My daughter Beth may be horrified by this math, but she’s driven a vehicle upwards of thirty years. She’s owned Grumbelly, the VW bus, a little red Dodge Colt, a red pickup, a red Dodge Neon, and a Subaru wagon. If you discount Grumbelly and the pickup, both of which she had for a couple of years, but for very different reasons, she’s pretty easy on cars. Especially as none of these came to her new. Excepting possibly the truck, which had to go. When you are young and have a lot of friends, and own a truck, you too frequently are pressed into moving your friends from one housing situation to another.
Grumbelly and the Subaru were not red. All the cars had standard transmissions in common. The little red Dodge Colt she learned on was a stick. Mine. She backed it right into a tree first time out. In fact, I turned all driving lessons over to my brother. When I finally got into a car with her, she was a good driver. She gives me all the credit.
I believe the little red Neon gave way to the Subaru right around the new millennium. Beth bought the restaurant/wine bar about then, and the Neon not only was past any legal limit of miles, its trunk was mighty inconvenient for loading and unloading cases of wine.
First came a growing restaurant and catering business, then love, then marriage, and then Beth and Bill with the baby carriage. Dad’s Toyota looked really nice in the drive way, but Mom’s Subaru was the day-in, day-out go to. Hauling restaurant supplies. Taking kids to and from school every day. Family vacations. It was the epitome of the family car. Crayon on the seats. Drink stains on the floor. Stickers on every square inch of the back seat windows. Not “Baby on Board.” We’re talking smiley faces, Mickey Mouse, Cinderella, Square Bob. All those gooberie little circles and squares that are distributed to children. I confess to passing along a few myself, and am amazed at the forbearance of the parents. I could not have tolerated that mess all over my back seat windows.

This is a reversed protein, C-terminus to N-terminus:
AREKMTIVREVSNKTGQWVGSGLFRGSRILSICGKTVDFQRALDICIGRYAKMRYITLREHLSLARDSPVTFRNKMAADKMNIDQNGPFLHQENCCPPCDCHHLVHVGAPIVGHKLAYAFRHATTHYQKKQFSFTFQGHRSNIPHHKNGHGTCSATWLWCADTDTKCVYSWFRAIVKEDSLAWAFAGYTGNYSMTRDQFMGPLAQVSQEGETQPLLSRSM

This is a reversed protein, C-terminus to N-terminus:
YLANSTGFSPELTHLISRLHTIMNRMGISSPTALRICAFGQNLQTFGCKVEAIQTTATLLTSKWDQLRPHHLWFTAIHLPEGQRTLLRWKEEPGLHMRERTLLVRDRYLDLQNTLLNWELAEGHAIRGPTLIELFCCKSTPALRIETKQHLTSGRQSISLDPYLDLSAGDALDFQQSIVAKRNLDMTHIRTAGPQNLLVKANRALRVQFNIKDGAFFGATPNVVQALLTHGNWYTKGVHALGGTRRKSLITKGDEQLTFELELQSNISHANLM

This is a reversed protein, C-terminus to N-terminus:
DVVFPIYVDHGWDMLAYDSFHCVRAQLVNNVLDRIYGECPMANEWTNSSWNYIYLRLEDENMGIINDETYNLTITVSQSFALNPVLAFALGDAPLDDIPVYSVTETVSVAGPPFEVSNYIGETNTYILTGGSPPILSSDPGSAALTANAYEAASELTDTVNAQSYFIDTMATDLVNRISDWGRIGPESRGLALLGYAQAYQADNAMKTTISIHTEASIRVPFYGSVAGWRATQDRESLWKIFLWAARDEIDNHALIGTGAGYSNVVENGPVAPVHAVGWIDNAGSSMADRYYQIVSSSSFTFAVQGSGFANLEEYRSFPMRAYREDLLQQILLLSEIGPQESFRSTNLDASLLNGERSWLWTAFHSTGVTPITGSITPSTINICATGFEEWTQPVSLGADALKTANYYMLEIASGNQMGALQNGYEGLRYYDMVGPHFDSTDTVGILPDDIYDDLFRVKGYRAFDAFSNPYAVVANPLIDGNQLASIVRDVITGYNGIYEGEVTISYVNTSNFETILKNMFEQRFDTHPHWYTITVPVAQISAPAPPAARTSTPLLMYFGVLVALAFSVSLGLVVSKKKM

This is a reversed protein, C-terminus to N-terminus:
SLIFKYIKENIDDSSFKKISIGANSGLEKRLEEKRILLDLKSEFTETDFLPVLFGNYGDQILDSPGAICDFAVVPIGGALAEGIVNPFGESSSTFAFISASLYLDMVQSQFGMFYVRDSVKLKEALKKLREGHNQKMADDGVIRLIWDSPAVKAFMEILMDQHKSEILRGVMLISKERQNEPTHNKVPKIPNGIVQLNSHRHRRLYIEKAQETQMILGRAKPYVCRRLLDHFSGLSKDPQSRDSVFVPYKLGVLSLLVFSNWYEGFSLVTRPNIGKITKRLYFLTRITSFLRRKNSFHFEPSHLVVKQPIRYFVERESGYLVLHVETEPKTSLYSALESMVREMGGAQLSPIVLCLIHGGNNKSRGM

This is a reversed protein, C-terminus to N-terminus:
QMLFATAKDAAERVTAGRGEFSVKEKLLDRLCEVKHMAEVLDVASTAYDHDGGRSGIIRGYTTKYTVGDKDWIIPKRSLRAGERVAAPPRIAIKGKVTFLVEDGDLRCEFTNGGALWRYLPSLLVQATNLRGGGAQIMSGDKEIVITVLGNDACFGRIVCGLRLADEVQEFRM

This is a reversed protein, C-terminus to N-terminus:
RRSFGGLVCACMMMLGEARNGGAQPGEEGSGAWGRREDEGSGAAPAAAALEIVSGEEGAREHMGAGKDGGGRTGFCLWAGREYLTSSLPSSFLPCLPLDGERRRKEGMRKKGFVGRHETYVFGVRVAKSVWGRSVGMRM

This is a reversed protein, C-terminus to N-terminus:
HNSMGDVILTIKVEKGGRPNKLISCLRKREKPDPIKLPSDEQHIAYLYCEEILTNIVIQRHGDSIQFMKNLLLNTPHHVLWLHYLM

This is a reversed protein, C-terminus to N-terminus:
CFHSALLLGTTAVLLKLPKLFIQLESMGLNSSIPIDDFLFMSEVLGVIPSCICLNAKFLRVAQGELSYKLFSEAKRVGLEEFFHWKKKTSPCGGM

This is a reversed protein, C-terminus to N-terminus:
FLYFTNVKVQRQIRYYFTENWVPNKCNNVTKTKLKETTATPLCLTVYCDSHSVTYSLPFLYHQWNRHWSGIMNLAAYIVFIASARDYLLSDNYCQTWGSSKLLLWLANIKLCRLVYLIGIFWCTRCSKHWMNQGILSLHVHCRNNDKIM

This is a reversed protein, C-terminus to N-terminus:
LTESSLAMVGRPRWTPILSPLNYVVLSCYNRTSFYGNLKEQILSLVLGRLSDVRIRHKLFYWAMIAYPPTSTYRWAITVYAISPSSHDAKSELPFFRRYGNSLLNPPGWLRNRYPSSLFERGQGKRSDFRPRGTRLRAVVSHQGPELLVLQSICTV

Beth failed her Subaru recently. At its regular check up, her trusty mechanic said she was around 190,000 miles; time for a new, preventative maintenance, timing belt. OK, next oil change, said the busy mom, restaurant owner and caterer. And on a lovely Saturday morning, loaded with a wedding reception in the next county, the Subaru died of terminal timing belt failure. Fortunately the rest of her crew was following her, redistributed the contents, and pulled off the wedding reception without missing a beat, while her trusty mechanic sent a tow truck and took Subaru to the garage.
What to do? A new standard transmission Subaru was out of the pricing question, and owners of older standard transmission Subaru’s don’t turn them in often. Then she found one and sent me a link to the picture at the dealer. What did I think?
I advised her to go for it; there was just one sticker in the window.
She told me Caroline was disappointed; she had wondered how long some of her favorite stickers would last. “Until last Saturday, Caroline.”